In relevant part, we concluded our opinion as follows:
In conclusion, we emphasize first what we have not done. We have not sought to impose a "diminished responsibility" defense for emotional problems upon Wisconsin. The fashioning of such affirmative defense involves the type of "subtle balancing of society's interests against those of the accused [which has] been left to the legislative branch." Nor have we attempted to further "constitutionalize" the law of evidence by constructing a constitutional right to introduce psychiatric testimony. . . . We have . . . recognized the due process right of the defendant to present relevant and competent evidence in the absence of valid state justification for excluding such evidence. Upon the particular facts of this case, we find Wisconsin's justifications to be inapplicable.
Id. (citations omitted).
In Schimmel v. State, 84 Wis.2d 287, 267 N.W.2d 271 (1978), the Wisconsin Supreme Court was once again confronted with a challenge to the exclusion of psychiatric testimony in the guilt portion of a bifurcated first-degree murder trial. The court delayed decision in the case pending our decision in Hughes, id. at 299, 267 N.W.2d at 276. The court interpreted our decision in Hughes as applicable to the case before it and as requiring the "admission of competent psychiatric testimony during the guilt phase of a bifurcated trial relevant to the defendant's state of mind at the time of the crime." Id. at 302, 267 N.W.2d at 278. Hence, the court overruled previous decisions ( e.g. Curl, Hebard, Sprague, Anderson, Muench, and Hughes) to the extent they were inconsistent with Schimmel.
The Wisconsin Supreme Court faced yet another challenge to the exclusion of psychiatric testimony during the guilt phase of a bifurcated first-degree murder trial in Steele v. State, 97 Wis.2d 72, 294 N.W.2d 2 (1980). Steele was tried in 1974 for the murder of his estranged wife. He stipulated prior to trial that he had purchased a revolver and ammunition on the morning of the killing, went to his estranged wife's residence, fired six bullets into his wife, and that she died almost immediately. Steele's sole defense in the guilt portion of the trial was that he did not intend to kill his estranged wife.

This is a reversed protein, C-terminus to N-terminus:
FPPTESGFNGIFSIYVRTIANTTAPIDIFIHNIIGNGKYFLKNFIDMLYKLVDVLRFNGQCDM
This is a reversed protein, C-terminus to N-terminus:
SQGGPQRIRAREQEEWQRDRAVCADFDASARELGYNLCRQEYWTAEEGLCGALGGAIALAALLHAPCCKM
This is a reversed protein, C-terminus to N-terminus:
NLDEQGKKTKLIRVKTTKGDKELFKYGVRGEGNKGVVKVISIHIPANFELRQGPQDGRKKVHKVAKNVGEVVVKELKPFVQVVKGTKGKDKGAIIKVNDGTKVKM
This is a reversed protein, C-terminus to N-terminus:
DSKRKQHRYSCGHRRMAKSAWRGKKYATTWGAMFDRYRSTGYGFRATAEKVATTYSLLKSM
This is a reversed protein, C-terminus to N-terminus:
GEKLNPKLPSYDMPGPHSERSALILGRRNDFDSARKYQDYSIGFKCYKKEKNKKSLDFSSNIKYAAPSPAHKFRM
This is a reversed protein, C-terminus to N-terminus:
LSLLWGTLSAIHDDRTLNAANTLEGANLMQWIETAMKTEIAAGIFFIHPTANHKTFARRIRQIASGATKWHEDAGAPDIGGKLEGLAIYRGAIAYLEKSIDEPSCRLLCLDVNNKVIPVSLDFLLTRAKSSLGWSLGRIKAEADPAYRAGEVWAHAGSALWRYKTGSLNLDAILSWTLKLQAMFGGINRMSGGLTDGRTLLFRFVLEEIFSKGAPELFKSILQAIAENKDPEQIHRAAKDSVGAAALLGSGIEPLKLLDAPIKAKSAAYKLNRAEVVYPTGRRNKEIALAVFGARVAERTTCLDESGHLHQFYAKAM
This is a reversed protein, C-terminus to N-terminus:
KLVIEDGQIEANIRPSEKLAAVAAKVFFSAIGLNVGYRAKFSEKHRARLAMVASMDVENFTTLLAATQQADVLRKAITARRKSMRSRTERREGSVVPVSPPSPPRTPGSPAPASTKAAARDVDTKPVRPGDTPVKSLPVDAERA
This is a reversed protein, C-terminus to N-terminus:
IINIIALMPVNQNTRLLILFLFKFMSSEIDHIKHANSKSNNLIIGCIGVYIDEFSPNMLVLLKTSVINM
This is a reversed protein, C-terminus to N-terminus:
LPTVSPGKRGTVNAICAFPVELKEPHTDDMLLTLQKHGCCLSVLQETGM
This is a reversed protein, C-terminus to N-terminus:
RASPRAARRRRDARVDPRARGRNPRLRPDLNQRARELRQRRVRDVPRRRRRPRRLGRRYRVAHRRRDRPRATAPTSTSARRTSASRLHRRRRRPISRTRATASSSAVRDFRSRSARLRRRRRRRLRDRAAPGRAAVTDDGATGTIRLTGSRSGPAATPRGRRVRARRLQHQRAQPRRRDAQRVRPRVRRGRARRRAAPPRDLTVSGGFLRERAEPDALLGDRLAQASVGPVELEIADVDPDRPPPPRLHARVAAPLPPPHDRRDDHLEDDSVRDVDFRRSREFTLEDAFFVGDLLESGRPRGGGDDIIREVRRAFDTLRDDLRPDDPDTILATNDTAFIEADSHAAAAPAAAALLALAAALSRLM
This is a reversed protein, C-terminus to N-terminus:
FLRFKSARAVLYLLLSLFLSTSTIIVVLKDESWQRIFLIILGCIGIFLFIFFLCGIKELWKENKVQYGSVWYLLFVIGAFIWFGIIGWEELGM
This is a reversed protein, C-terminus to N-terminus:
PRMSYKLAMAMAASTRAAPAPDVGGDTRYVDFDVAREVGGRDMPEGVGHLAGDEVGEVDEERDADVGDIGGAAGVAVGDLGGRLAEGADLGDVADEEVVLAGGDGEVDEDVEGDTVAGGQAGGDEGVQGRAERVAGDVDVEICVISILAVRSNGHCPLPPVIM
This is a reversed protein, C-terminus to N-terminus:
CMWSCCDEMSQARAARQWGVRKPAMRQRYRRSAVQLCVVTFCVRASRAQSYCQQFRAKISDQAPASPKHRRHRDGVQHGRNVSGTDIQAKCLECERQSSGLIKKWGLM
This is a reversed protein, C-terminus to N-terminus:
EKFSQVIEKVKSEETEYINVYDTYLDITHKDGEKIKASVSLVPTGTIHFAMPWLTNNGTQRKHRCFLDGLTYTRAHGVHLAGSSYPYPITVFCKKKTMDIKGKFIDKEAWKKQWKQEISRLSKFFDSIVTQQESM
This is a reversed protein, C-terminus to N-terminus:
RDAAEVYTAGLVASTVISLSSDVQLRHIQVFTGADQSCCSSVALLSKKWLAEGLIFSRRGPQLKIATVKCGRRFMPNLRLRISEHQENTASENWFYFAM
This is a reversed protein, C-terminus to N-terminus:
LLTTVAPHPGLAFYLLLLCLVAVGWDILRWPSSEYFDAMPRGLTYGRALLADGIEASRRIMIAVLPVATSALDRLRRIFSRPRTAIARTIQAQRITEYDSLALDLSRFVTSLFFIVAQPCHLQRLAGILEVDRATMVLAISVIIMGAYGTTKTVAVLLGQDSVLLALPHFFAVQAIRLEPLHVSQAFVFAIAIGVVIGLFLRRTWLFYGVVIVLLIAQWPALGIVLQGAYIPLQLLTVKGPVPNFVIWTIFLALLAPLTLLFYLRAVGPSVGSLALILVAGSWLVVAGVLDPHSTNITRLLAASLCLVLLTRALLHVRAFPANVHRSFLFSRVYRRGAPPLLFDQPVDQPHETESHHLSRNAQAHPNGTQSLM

The testimony at trial revealed that Steele was upset about his separation from his wife, Joan, who was released from a psychiatric hospital in late January 1974, and took up residence with her child at a county foster home. When Steele learned this from a social worker, Frost, he became angry and threatened that if Joan stayed there, "he would get a gun and blow her head off." Id. at 77, 294 N.W.2d at 4. On February 4, Steele and his wife met with a marriage counselor, who recommended a divorce. After the meeting, an angry Steele struck his wife, knocking her to the ground, and later that day he told Frost "You can't guard [Joan] all the time. I'll get her sooner or later." Id. at 78, 294 N.W.2d at 4. The next day a county judge awarded custody of the child to Joan, prompting Steele to once again threaten Joan's life to Foster, though he later recanted the threatening statements, attributing them to alcohol. He also went to see a psychiatric social worker, Stamberger, to whom he expressed regret about striking Joan and further recanted his threats. On February 7, the county judge refused Steele's request to visit his child on the child's birthday. Steele, a cab driver, picked up a customer shortly thereafter; the customer testified that Steele drove recklessly and looked "wild." Id.
Steele was distraught over the ensuing weekend. Monday morning, he visited Stamberger, who testified that Steele was very upset, cried, and looked tired. Steele next visited the county judge, unsuccessfully attempting to gain permission to visit the child. Then he purchased the revolver and went to Joan's residence, where the two argued. The owner of the foster home became alarmed, and left to call the police. As the police arrived on the scene, they heard gunshots. In the house they found Joan lying dead on the floor and Steele standing next to her, gun in hand. One officer testified that Steele appeared as though he was trying to figure out what he had done. The other officer testified that Steele appeared to be "realizing" what he had done. Id. at 79, 294 N.W.2d at 5. Also admitted into evidence was extensive evidence about Steele's psychiatric and personal history, including his previous stays in mental health facilities. The evidence, admitted without objection, was introduced "to cast doubt upon the defendant's intent to kill." Id.